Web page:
It took courage for teaching assistant Claudia to report a colleague for mistreating children - and after doing so she did not expect to be the one fighting to save her job.
Claudia reported that an experienced female teacher was verbally abusive and insulting to children, and punishing them harshly for misbehaving.
She raised her concerns through official channels at the primary school where she worked. Claudia should have been considered a whistle- blower.
School leadership was dismissive of the concerns, said it had fully investigated them and found nothing wrong.
Claudia, who had worked at the school for about five years, was dubbed a ‘grass’ and a ‘snake’ by some colleagues. She was ignored and felt excluded at times and the treatment reduced her to tears on occasions.
Determined to help pupils learn and develop, dedicated Claudia ignored how she was treated in ordered to do the best job she could.
That changed when in general conversation a parent mentioned to Claudia concerns about the treatment of her son.
The mother said her little boy told her about the insulting names he had been called by his teacher, the one Claudia had complained about, and a punishment he was given after being shouted at.
Claudia immediately reported the conversation to the headteacher.
The following day she was summoned to the head’s office, told the matter had been fully investigated and the allegations were groundless.
Claudia asked for details of the investigation and if the parent and teacher had been spoken to.
The head was adamant the matter was closed and Claudia should leave it.
Unconvinced by what she was told, Claudia raised her concerns with the local authority. She felt the school was not taking the concerns seriously.
It led to Claudia being suspended from work for pursuing the matter, failing to follow a reasonable management instruction and making malicious allegations against a colleague.
Claudia was distraught about the way in which she had been treated.
During the subsequent disciplinary investigation Claudia was invited to a fact finding meeting,
She robustly defended herself against the allegations, insisting the school’s failure to act caused her to do what she did.
However, it made no difference and she was later invited to a disciplinary hearing.
Claudia sought advice from a former colleague and she was advised to raise a grievance for unfavourable treatment for being a whistle-blower.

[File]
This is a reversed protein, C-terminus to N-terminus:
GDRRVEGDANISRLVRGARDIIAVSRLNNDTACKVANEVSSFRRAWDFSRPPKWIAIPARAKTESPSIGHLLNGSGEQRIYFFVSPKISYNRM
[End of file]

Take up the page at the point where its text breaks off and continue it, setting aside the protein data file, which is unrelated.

Heartbroken Claudia said she wanted the matter over quickly and did not wish to prolong it.
She also discussed constructive dismissal, but chose not to pursue that.
With the help of her ex colleague Claudia contacted the Castle Associates Employee Support Centre.
Our representative was appalled by the way Claudia had been treated. He was keen to understand what outcome she wanted.
Claudia made it clear she wanted the concerns taken seriously and investigated, and to be able to leave without being dismissed.
A settlement agreement was discussed and Claudia agreed that would be her preferred option.
At the disciplinary hearing our representative argued Claudia was a whistle-blower. He said she had been treated appallingly when by law she should have been protected
He maintained that treatment from both colleagues and the school leadership amounted to unfavourable treatment for being a whistle-blower.
The hearing was told Claudia’s actions in raising concerns with the local authority were honourable and well intentioned. Our representative said she was motivated by the school’s obvious failure to act in relation to serious concerns that posed a risk to the health and safety of pupils.
The case was discussed at length at the hearing before a settlement agreement was reached a short while after the meeting.
The school provided an assurance it would investigate the allegations against the teacher.
Shortly after the disciplinary hearing Claudia was interviewed as part of an investigation into the teacher. She was told at the end of the meeting that she may be required as a witness at a disciplinary hearing.
The teacher was suspended. Claudia was not needed as a witness at a disciplinary hearing, because the teacher resigned beforehand.